Victory by 20 points to the All Blacks — and one that could have been even more convincing had Dan Carter kicked better.
Carter defensively was outstanding in the All Blacks 32-12 Vodacom Tri Nations win against the Australians, but he experienced a difficult night with the boot, both when kicking at goal and out of hand. His attacking impact was also limited but it is the measure of his quality that even when he plays poorly, he can still come out of the contest having made a difference.
It was Carter’s charge down of a Stephen Larkham kick, quick regather and offload that set up the All Blacks bonus point fourth try two minutes from time. And it was a fourth try that should have come some time earlier when Carter’s cross kick found replacement lock Ali Williams, who tapped it down only for an unopposed Rico Gear to knock on five metres out.
Four tries to two was a fair indication of the All Blacks dominance and 20 points was as accurate in the difference on the night. It may even have been a bit kind to the Wallabies, given Carter’s goalkicking troubles.
The Wallabies, having scored first through a Chris Latham counter attack and Lote Tuqiri finish, were under intense pressure at scrum time and at the breakdown where the industrious Jerry Collins and Richie McCaw were too potent for the slower Australian loose-forwards, of whom Rocky Elsom was the most ill-disciplined and disappointing.
Elsom was sin-binned for a third successive professional foul with the Wallabies leading 7-0 and in his absence the All Blacks scored two converted tries within five minutes. It was a sin-binning that was always going to be probable as the cumbersome back rowers tried to slow the pace of the game at the breakdown. South African referee Jonathan Kaplan, who enjoyed a fantastic night, was not going to tolerate the cynicism and negative play of the Aussies at the breakdown and the Wallabies were never in a position to win the game.
Pre-match predictions singled out the superior All Blacks scrumming and aggressiveness at the breakdown as telling home team advantages and on both counts the All Blacks were superior. Carl Hayman was particularly brutal on young Aussie loosehead Guy Shepherdsen. And while Australia dominated possession and territory in the last 30 minutes, their attacking efforts made little impact against a black defensive wall magnificently led by McCaw and Collins, who between them made 30 tackles.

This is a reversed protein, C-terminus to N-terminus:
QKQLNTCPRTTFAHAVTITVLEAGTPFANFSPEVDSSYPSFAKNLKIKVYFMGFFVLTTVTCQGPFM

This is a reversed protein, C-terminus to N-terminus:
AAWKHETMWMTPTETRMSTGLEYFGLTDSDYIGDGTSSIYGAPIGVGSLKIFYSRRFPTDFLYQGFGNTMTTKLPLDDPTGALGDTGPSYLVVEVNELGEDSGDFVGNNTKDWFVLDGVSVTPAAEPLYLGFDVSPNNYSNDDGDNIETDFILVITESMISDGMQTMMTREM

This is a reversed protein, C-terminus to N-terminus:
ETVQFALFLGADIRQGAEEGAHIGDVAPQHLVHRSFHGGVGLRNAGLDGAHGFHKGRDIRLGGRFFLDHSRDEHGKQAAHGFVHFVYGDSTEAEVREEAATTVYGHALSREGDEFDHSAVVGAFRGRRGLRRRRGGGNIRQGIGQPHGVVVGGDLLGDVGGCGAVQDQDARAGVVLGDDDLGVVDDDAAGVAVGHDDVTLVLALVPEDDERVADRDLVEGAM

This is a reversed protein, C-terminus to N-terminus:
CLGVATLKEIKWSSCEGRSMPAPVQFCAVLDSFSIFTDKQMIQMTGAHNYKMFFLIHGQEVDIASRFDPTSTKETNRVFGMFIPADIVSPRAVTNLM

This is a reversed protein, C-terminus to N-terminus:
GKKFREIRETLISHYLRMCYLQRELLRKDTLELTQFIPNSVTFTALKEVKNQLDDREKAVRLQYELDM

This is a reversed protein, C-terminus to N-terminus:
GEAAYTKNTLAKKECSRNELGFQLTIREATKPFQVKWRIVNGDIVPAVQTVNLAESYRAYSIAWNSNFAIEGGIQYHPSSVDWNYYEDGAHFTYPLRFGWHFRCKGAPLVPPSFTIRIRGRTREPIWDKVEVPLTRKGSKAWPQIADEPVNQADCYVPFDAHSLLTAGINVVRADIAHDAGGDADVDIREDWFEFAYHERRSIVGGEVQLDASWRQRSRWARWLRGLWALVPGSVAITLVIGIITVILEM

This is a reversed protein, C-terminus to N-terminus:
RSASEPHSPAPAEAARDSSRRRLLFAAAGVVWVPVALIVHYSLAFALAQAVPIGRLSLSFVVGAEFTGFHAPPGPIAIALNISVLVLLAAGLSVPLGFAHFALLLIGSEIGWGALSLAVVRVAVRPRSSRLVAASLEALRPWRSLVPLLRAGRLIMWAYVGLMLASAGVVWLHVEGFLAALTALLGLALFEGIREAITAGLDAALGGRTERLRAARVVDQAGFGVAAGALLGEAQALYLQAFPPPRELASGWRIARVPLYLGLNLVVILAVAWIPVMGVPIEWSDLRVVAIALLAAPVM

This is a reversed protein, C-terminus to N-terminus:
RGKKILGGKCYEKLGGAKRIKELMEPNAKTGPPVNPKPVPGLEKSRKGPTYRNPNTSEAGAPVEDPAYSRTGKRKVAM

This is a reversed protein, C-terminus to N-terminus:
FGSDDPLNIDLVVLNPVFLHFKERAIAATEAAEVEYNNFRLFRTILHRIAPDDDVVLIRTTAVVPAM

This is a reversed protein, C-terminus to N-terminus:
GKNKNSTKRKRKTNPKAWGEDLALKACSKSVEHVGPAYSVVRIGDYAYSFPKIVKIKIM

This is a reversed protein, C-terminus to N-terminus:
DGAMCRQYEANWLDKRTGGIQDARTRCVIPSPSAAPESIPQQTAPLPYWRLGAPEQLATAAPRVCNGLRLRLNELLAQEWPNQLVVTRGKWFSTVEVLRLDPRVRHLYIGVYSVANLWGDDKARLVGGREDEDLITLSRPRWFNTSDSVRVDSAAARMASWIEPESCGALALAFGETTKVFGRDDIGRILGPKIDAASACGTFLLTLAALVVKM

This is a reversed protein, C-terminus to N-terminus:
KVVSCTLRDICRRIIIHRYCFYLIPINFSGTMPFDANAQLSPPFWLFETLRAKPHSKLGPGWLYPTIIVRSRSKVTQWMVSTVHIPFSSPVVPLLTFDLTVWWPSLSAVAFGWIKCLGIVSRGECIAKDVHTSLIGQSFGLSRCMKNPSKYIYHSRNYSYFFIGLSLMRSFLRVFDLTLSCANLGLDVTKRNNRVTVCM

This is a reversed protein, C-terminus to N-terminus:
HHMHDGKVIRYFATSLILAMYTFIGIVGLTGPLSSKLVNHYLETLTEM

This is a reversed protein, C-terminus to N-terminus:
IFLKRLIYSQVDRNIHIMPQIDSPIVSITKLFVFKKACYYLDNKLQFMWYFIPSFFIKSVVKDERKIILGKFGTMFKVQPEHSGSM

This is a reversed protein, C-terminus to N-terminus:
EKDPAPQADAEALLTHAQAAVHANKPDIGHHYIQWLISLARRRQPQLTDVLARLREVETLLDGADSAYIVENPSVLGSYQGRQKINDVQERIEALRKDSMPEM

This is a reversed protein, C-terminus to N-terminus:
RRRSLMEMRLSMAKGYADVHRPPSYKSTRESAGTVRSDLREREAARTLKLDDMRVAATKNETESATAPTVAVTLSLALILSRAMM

Carter made 14 tackles at flyhalf, but to put the win down to a defensive effort only would be short-changing those ugly buggers who do are the dirty work in the engine room. The All Blacks tight five was responsible for the flow of the game and Australia never recovered from the early battering. The scrum advantage gave New Zealand comfort at every put in, be it their own ball or Australia’s and the Wallabies were again forced to resort to phase play and patience.
It wasn’t enough. On 10 occasions the visitors took the ball through five-plus phases and not once did they break the All Blacks first line of defence. Their first try was a counter attack and their second came from a lineout drive near the tryline.
New Zealand’s backs were the more dangerous because of the quality of ball at their disposal. Aaron Mauger asked the most questions of the Wallabies defence and Leon Macdonald was very good when running the ball back at the Australians.
The All Blacks were as patient in defence as the Wallabies were in attack. But the aggressiveness and intensity of the defence proved decisive and the All Blacks constantly troubled Australia with a willingness to attack from any turnover ball. Some of the interplay between backs and forwards was of the highest quality, with Jason Eaton, Chris Jack and Keven Mealamu brilliant with ball in hand.
Australia only threatened from kick-offs, where Eaton missed three, and they looked dangerous when driving from the lineout. Then again, which top five team doesn’t have an advantage driving the lineout ball from five and 10 metres out?
The shoddy kick-off takes at least gives the All Blacks something to address in their week off, while Wallabies coach John Connolly knows his tight five problems are still as prominent as they were a year ago.
The Springboks wait in Brisbane and technically the Wallabies will have to find something to neutralise the Bok forward power. It should be an intruiging week as the focus shifts to Brisbane and the Boks.
In New Zealand, they will reflect on a 19th successive home win and a magical tournament bonus point. It was a win, brutal in execution and brilliant for what it showed on the scoreboard.
All Blacks - Try: Keven Mealamu (27th minute, 33rd minute), Richie McCaw (48th minute) and Isaia Toeava. Conversions: Daniel Carter (28th minute, 34th minute, 50th minute). Penalty: Carter (46th minute, 54th minute)
Wallabies - Try: Lote Tuqiri (16th minute), Scott Fava (51st minute). Conversions: Stirling Mortlock (17th minute). Penalty: